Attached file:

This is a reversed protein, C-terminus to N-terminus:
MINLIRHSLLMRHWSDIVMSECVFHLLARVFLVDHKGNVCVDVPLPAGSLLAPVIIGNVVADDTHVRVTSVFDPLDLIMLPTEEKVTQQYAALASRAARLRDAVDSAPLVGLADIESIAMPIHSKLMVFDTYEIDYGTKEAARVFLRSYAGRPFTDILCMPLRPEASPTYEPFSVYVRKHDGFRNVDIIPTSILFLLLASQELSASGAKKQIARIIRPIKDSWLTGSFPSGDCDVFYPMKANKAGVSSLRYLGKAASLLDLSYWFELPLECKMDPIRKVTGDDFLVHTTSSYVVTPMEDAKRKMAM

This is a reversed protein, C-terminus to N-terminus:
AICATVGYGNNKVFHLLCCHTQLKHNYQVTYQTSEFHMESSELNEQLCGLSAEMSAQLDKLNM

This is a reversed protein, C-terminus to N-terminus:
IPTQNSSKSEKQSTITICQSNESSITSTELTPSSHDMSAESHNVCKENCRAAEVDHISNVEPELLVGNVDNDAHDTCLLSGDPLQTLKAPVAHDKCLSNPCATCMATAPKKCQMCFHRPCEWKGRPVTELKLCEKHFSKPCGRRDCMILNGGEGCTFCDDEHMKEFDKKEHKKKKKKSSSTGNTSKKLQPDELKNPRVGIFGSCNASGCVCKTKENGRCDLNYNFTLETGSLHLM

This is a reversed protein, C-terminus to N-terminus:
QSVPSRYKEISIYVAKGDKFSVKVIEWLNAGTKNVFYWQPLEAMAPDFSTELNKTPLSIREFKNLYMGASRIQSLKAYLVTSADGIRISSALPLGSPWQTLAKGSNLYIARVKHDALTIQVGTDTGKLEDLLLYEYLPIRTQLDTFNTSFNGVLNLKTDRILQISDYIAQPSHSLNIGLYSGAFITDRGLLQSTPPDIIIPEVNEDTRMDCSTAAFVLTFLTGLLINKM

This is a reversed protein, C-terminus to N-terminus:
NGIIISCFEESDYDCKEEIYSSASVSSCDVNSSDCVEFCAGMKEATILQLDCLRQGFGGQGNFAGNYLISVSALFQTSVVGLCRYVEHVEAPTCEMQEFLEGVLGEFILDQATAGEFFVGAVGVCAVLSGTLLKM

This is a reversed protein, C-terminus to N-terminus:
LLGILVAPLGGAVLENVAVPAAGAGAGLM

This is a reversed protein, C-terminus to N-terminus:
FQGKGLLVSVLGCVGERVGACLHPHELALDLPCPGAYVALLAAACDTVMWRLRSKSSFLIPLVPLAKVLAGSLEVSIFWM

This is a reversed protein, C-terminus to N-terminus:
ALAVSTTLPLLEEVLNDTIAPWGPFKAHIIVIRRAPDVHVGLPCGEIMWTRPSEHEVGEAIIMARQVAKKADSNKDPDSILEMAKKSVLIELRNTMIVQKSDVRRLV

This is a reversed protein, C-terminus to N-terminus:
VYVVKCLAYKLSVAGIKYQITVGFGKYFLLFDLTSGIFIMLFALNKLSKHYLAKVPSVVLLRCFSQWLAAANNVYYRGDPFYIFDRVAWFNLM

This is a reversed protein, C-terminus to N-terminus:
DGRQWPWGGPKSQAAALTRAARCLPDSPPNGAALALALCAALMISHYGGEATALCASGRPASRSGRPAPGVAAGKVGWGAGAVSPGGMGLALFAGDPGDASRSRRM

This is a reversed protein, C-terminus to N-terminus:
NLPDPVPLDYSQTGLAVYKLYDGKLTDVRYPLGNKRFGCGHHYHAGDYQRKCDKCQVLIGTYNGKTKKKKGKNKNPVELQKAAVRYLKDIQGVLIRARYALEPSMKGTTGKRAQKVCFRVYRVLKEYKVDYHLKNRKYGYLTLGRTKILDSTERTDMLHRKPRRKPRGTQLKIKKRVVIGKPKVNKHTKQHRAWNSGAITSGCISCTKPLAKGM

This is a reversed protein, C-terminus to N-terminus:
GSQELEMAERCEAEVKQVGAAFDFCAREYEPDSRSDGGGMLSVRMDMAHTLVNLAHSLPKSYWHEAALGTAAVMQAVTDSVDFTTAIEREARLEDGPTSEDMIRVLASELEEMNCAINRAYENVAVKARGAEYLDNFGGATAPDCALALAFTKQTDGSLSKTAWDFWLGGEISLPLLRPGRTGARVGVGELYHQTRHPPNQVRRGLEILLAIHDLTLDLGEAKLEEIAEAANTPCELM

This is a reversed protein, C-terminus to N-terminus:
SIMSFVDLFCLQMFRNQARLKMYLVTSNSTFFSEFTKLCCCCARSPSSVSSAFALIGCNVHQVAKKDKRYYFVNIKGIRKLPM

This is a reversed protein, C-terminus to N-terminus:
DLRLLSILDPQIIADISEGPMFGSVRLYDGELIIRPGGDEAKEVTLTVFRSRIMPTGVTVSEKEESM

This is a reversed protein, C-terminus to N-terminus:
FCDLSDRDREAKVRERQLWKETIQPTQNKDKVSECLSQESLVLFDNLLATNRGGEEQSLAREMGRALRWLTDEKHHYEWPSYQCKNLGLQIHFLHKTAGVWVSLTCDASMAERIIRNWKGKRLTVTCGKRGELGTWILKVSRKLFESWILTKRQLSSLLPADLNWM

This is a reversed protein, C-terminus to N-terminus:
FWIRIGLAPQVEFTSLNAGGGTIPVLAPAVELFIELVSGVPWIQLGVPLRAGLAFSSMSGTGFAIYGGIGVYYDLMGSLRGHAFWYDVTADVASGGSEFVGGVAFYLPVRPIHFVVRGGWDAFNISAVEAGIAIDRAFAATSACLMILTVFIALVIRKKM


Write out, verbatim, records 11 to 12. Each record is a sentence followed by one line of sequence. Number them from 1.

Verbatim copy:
This is a reversed protein, C-terminus to N-terminus:
NLPDPVPLDYSQTGLAVYKLYDGKLTDVRYPLGNKRFGCGHHYHAGDYQRKCDKCQVLIGTYNGKTKKKKGKNKNPVELQKAAVRYLKDIQGVLIRARYALEPSMKGTTGKRAQKVCFRVYRVLKEYKVDYHLKNRKYGYLTLGRTKILDSTERTDMLHRKPRRKPRGTQLKIKKRVVIGKPKVNKHTKQHRAWNSGAITSGCISCTKPLAKGM

This is a reversed protein, C-terminus to N-terminus:
GSQELEMAERCEAEVKQVGAAFDFCAREYEPDSRSDGGGMLSVRMDMAHTLVNLAHSLPKSYWHEAALGTAAVMQAVTDSVDFTTAIEREARLEDGPTSEDMIRVLASELEEMNCAINRAYENVAVKARGAEYLDNFGGATAPDCALALAFTKQTDGSLSKTAWDFWLGGEISLPLLRPGRTGARVGVGELYHQTRHPPNQVRRGLEILLAIHDLTLDLGEAKLEEIAEAANTPCELM